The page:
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Sheep Breeds Endemic to the United Kingdom - The Clun Forest

By Edited Nov 13, 2013 0 0

British Sheep Breeds

The Clun Forest

Clun Forest sheep take their name from Clun, an ancient market town situated in the beautiful Clun Valley which in turn is situated in south west Shropshire on the Welsh border near Powys county. The Clum Forest is one of Britain's indigenous sheep breeds and is considered a heritage breed.

Clun Forest is mountainous reaching an altitude of 1,630 feet above sea level. Survival of the fittest has seen the Clun Forest develop as a tough, fertile sheep with a great ability to forage and look after itself. During tough times over the ages the Clun Forest has produced saleable lambs straight off grass.

Clun Forest Sheep

The Clun Forest is thought to be a blend of Shropshire and Hill Radnor breeding. Kerry Hill sheep were introduced around 1865. The breed is of medium size, hardy and moderately prolific. They certainly have good longevity. It is an ancient breed which has been around for a very long time.

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The dark brown face is long and clean with no wrinkles. The ears are short to medium in length and set well on top of the head. The eyes are bold and bright. The legs from the knees and hocks down are covered with short hair ranging from tan to black in colour. The strong, muscular body has a rather long back with a strong loin and well-muscled thighs. The sheep are deep through the body with strong, sturdy bones. They stand squarely and have a bold stance. The skin is red or pink and should be free of blue or black spots. The fleece is free of kemp and should have no dark or grey wool. The wool is short and close-textured with a high degree of elasticity. The spinning count is 58 and the wool is used mainly for hosiery and knitting yarns.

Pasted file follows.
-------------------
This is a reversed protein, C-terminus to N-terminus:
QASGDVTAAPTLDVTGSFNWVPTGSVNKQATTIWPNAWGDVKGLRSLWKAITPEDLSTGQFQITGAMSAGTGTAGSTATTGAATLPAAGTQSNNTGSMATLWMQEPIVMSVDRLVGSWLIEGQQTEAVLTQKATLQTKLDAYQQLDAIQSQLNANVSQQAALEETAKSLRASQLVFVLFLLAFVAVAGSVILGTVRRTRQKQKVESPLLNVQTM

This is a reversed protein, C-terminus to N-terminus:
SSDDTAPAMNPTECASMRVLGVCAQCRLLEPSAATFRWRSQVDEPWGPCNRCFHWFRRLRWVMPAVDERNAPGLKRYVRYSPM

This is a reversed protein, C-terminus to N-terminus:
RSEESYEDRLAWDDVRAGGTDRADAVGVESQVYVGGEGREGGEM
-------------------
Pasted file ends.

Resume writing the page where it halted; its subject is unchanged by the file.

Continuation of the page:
The breed is renowned for its strong constitution. The lambing average in Britain is 173%. The ewe lambs generally run with a ram and 60% to 80% will rear a lamb as a hogget. It is not uncommon for ewes to continue to breed until seven or eight years old.

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The Clun Forest Sheep Breeders Society was established in 1925 and has published a flock book each year since that time. The Society aims to secure the purity of the lineage of the breed and fixity of type. Over the past 80 years, the only change to the breed has been that the ears are now carried slightly higher. Clun Forest sheep have been exported worldwide, to North America, Europe and beyond.

In 1974 the North American Clun Forest Association was formed. Its aims are to maintain and strengthen the traditional traits of the breed. Cluns can now be found on all types of terrain and in types of climate. Their ability to forage for themselves, their strong maternal instincts and their ease of lambing make them ideally sited to organic and grass husbandry systems.

Thanks to consumers' taste turning back towards flavour and local foods, the succulent meat of the Clun Forest lamb is returning to favour. The meat is lean and the lambs cost effective to produce on any type of ground.

Its hardiness and ability to forage make it a suitable choice for a smallholder.



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